Put your phone down, live a little 🙂

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When did these three words turn into the reality of almost every teenager? Stuck in this vicious circle most of us have forgotten to live a life beyond screens. “Put your phone down,” tells your mother. Your answer is filled with annoyance as you reply “I literally just picked it up”. Well, both of you know it was a lie. Social Media addiction is not unknown, but has deep roots in denial. We seek validation from others in the form of likes and comments, story mentions and shares.

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This world is nothing but an illusion; a mirage of connections. You never know how lonely a person actually is, or how stressful their life may be. DM’s flooded with texts, but no one to talk to. Thousands of followers, but no friends. Hundreds of likes, but no shoulder to cry on. If you’ve been there, I’d say, “Welcome to the world of social media, it sucks. You’re going to love it.”

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put you phone down, live a little :)
put your phone down, live a little 🙂
source: http://www.extracatchy.net/pictures-without-text-with-deep-meaning/

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People live a partial life on their feeds – they take out time from their days just to catch up with a never ending feed. What the bulk of us see on our timeline is success, glow-ups, parties, travelling, love and good company. What we don’t see is failure, heartbreaks, trauma, loss of loved ones and unproductive days. Even though we don’t focus on these things, subconsciously our mind tries to put forward a bleak image of our own lives.

Making social media more authentic seems like the obvious solution. What this would disregard, however, is the escapism that these platforms provide to most people. You don’t necessarily want to engage with your real life, and all the hardships that come with it when you look at Instagram. Nonetheless, we have to at least try to open up more. Things are gradually picking up pace, for example, celebrities are becoming more honest about their lives outside of the glamour of the spotlight. There is a lot more change to come. It truly is a revolutionary road ahead.

How many times has it happened that you closed an application and your thumb instinctively switched it on again and before you know you have successfully wasted another hour on the same app? More often than normal it has become my natural reflex to switch to twitter even if I was supposed to unlock my phone for a simple Google search. Social media is much more addictive than we perceive it to be.

And with the lockdown in its full swing, we have a billion excuses to justify the time that we spend online since a majority of our lives have become screen-bound. But deep down we know we need to stop. With new algorithms being updated each day, it almost seems impossible to slack some life out of our phone screens, into the real world. It is not just a trap of time but also takes a huge toll on our mental health. But how do we actually bring this control? Well, I am no expert, but here are a few steps that have helped me in the past: –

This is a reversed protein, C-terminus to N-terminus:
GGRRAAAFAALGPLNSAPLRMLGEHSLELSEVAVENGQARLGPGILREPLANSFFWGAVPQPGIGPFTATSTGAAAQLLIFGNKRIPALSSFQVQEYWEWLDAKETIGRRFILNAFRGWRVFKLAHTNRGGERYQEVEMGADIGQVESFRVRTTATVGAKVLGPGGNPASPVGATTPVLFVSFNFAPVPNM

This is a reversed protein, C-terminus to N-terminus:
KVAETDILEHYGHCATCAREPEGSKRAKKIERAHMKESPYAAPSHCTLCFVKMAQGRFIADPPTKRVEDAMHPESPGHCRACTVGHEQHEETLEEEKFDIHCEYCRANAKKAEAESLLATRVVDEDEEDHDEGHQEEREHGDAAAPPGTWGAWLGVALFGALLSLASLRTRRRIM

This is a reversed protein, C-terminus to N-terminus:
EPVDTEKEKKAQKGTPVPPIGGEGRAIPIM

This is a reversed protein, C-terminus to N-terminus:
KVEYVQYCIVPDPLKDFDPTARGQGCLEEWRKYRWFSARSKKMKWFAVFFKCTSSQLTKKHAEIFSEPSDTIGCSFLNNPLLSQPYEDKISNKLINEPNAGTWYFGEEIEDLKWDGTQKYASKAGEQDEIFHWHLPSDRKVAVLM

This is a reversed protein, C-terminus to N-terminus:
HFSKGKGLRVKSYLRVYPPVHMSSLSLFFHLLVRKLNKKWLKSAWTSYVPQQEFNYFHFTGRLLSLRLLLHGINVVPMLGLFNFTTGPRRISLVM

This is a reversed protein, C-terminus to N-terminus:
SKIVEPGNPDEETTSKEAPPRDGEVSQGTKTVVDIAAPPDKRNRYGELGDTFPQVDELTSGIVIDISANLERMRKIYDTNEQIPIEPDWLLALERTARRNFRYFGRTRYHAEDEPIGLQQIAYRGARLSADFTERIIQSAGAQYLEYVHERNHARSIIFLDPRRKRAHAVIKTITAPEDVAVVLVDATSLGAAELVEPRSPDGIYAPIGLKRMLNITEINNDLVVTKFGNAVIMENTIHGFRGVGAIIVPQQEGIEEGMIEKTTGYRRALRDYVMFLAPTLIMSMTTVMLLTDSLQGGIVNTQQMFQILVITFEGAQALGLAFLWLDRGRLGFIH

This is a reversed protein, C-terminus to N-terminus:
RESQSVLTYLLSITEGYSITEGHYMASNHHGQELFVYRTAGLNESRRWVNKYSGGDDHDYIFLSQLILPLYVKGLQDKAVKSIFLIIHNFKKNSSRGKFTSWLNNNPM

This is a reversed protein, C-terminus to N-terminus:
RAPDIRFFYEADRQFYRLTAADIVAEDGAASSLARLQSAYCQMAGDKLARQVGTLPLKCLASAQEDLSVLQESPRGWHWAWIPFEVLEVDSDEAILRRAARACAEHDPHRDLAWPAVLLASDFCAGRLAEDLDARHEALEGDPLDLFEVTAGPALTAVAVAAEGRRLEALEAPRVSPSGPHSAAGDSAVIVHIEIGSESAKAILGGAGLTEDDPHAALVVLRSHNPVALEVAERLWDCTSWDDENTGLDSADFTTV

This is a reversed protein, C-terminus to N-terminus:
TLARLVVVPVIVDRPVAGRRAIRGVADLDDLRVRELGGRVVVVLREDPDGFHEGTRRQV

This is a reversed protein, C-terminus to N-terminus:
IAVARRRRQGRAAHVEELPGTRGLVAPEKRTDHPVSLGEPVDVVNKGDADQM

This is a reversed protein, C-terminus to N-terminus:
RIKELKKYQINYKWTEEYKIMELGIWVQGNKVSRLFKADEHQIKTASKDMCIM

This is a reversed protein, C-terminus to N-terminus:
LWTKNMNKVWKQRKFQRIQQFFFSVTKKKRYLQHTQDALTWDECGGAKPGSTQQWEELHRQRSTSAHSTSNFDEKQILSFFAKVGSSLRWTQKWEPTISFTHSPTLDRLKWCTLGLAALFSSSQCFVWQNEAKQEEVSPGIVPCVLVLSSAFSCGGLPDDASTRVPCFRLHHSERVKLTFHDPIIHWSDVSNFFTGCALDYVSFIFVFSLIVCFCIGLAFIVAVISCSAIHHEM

• TURNING OFF NOTIFICATIONS.

Normalizing not replying to texts immediately is the key. But the adrenaline rush that comes with a notification is undeniably a catalyst in social-media addiction. With memes and posts being shared each hour, it seems impossible to put the phone down. If it is a message from an unexpected person, this feeling is much worse. Hence, turning off notifications from not- so urgent applications like Snapchat, Instagram is a great idea, while immediate apps like WhatsApp and messages can still keep buzzing.

  • DRAW REALISTIC TIME RESTRICTIONS.

Check your daily activity on apps and cut it down by 10-30% per day. You do not have to download blocking apps since they may get on your nerves soon. But setting personal time restrictions is something that one can achieve over time. You can also take help from a friend or a family member, if you are not able to hold yourself accountable.

  • PROGRESSIVE BREAKS.

Start with 24 hours of no activity on these handles. Then after a week have a three-day off of social media and then a week, 2 weeks and eventually a month. This will help in inducing more self-control and will help you with the addiction, eventually guarding you from the daily oblivion that hampers your life.

  • INVOLVE YOUR GOOD FRIENDS.

There is no doubt in the fact that having a buddy to complete tasks with brings along motivation. Having a friend do the same thing will bring in healthy competition and before you know it, you will be on track, more productive. By productivity, I not necessarily mean things that involve work or studies or exercise. Which brings us to the next pointer.

  • MAKE TIME FOR SOMETHING THAT YOU LIKE.

It could be writing, going for walks, watching the sunset or listening to good music. Set two to three hours off-screen during the day and do something that genuinely makes you happy. Productivity also stands for making time for positive things and increasing happiness.

And most importantly ..

REMEMBER TO TAKE IT ONE DAY AT A TIME.

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